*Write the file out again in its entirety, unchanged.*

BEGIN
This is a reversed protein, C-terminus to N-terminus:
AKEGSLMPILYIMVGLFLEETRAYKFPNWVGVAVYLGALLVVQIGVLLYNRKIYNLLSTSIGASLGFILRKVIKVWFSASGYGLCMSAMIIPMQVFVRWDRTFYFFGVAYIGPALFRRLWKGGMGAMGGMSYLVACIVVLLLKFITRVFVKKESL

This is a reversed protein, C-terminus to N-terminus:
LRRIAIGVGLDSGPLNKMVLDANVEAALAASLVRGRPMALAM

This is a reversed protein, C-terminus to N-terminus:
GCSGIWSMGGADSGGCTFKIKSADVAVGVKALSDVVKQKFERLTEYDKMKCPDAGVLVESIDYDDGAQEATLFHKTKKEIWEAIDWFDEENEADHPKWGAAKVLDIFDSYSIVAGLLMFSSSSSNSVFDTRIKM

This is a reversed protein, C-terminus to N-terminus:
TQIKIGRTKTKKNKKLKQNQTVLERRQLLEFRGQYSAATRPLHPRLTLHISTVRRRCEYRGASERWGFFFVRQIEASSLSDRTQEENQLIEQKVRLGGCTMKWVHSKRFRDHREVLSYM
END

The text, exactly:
This is a reversed protein, C-terminus to N-terminus:
AKEGSLMPILYIMVGLFLEETRAYKFPNWVGVAVYLGALLVVQIGVLLYNRKIYNLLSTSIGASLGFILRKVIKVWFSASGYGLCMSAMIIPMQVFVRWDRTFYFFGVAYIGPALFRRLWKGGMGAMGGMSYLVACIVVLLLKFITRVFVKKESL

This is a reversed protein, C-terminus to N-terminus:
LRRIAIGVGLDSGPLNKMVLDANVEAALAASLVRGRPMALAM

This is a reversed protein, C-terminus to N-terminus:
GCSGIWSMGGADSGGCTFKIKSADVAVGVKALSDVVKQKFERLTEYDKMKCPDAGVLVESIDYDDGAQEATLFHKTKKEIWEAIDWFDEENEADHPKWGAAKVLDIFDSYSIVAGLLMFSSSSSNSVFDTRIKM

This is a reversed protein, C-terminus to N-terminus:
TQIKIGRTKTKKNKKLKQNQTVLERRQLLEFRGQYSAATRPLHPRLTLHISTVRRRCEYRGASERWGFFFVRQIEASSLSDRTQEENQLIEQKVRLGGCTMKWVHSKRFRDHREVLSYM